U.S. state department has announced it will move 50 workers into temporary jobs to boost investigations into Hillary Clinton’s emails. The state department’s addition of more staff to examine Clinton’s emails follows the first ever public apology from the Democratic candidate over her misfeasance as the Secretary of State.
In short, things appear to be heating up for Hillary.
It was revealed on Wednesday that the State Department would be recruiting more staff to handle the huge number of Clinton’s emails. The notice entitled “Enhancing Transparency: Immediate Detail Opportunities At State" called upon staffers to apply for reassignment for 9 to 12 months. The applications are to be made by Thursday and selection commences on Sept. 18.
The move signals the administrative burden caused by having to analyze each email personally on its own merit and determine whether it is indeed deserving of confidentiality.
The analysis of the emails follows a ruling by a court that the emails be released on the basis of the Freedom of Information Act (FOIA).
The extra staff would be joining a 20 member permanent staff and a 30 member temporary staff at the state department. They will work on the court ordered release of the emails monthly to separate the emails that would be released and those that would be too sensitive security wise to have released. They would also be in charge of any FOIA requests regarding Clinton’s emails.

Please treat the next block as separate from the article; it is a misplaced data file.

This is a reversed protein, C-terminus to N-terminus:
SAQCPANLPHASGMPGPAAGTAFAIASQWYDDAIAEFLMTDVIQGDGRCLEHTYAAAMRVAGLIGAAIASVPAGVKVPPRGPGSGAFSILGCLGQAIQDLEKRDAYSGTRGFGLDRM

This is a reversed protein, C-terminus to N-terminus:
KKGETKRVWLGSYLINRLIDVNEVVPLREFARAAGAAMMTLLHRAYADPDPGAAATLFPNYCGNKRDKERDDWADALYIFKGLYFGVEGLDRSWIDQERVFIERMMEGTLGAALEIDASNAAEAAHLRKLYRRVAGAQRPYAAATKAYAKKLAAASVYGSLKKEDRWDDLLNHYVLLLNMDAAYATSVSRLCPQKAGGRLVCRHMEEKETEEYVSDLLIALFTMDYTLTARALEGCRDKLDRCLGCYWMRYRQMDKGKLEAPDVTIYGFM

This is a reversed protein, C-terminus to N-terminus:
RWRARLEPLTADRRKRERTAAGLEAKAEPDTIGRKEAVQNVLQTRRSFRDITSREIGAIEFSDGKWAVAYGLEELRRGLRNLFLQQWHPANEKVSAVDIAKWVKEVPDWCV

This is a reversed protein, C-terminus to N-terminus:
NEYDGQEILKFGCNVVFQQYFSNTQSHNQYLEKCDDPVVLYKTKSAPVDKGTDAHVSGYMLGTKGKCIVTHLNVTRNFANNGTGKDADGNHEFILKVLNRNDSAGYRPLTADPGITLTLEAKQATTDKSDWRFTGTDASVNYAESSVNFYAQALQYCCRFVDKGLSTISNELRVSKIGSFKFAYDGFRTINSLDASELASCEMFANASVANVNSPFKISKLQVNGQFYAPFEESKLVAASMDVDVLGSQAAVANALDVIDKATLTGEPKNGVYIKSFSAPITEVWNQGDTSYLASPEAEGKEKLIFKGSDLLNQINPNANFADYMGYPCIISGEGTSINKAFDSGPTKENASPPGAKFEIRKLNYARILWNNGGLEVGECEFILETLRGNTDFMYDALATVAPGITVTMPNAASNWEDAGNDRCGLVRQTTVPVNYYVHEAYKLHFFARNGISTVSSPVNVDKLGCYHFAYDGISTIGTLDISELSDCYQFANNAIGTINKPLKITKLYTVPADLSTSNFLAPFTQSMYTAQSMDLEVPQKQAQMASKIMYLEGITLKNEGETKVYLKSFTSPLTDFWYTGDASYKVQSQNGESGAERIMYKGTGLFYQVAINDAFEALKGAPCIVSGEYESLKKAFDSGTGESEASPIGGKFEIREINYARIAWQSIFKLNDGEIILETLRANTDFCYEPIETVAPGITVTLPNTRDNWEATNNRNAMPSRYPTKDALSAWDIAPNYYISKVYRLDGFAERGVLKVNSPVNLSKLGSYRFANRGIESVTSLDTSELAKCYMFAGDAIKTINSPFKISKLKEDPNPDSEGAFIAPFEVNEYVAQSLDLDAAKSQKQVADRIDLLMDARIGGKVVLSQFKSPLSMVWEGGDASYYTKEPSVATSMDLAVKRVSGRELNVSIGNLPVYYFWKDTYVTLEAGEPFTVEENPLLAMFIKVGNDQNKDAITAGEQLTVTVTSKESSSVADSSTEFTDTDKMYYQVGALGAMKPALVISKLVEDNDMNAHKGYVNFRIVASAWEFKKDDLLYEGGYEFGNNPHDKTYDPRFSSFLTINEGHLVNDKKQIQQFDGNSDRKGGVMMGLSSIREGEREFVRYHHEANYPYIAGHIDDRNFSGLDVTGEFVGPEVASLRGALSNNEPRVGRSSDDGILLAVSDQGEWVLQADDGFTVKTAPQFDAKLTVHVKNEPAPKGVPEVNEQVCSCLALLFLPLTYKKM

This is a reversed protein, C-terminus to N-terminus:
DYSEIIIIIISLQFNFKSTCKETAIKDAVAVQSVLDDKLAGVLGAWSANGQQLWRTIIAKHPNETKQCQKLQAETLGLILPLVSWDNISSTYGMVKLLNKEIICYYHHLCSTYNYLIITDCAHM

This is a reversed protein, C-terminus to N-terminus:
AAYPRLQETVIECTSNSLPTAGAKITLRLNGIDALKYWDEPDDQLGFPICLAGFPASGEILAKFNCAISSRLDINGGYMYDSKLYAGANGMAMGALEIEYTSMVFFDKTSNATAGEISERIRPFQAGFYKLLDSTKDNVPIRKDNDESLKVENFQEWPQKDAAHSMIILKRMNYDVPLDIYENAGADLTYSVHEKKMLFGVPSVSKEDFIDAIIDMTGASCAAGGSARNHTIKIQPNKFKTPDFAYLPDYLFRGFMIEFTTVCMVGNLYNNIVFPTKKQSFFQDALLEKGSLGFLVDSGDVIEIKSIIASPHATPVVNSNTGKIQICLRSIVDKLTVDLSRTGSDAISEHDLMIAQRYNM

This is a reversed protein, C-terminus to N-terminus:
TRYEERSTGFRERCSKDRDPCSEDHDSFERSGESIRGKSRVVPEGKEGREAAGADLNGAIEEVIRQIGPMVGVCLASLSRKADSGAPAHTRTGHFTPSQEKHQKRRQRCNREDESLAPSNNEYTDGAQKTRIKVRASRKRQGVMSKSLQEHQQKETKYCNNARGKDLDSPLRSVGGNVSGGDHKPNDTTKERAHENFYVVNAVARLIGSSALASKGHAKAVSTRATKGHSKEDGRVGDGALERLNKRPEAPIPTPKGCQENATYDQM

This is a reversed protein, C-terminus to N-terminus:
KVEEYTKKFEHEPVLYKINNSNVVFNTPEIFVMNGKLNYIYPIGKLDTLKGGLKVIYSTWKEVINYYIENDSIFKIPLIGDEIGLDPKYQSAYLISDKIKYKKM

Clinton’s email scandal has refused to die a natural death and only grows larger and seemingly more fatal for her campaign with her every denial of its illegality. Finally, in a taped broadcast to the American people on NBC News on Tuesday, Clinton offered an apology for her using of a private server to send confidential state security emails during her time as Secretary of State.
Clinton said, "That was a mistake. I'm sorry about that." Clinton also admitted to erring in not making an apology earlier on in March, when the scandal broke.
Clinton’s email problems have plagued her candidacy and played against her in the hearts of her so called everyday Americans. A recent poll by Quinnipiac University shows 60 per cent of Americans viewed Clinton as not honest against a mere 34 per cent that did.
The increased exposure being given to Clinton’s emails is hurting the Democratic front runner badly. Though an apology would quell the storm, it may be a little too late with the federal courts ordering the release of her emails to the public. As federal investigations continue. her case will simultaneously be judged in the court of public opinion. American voters are patiently waiting for the contents of the former secretary of state’s emails from where they will adjudge her guilty or innocent.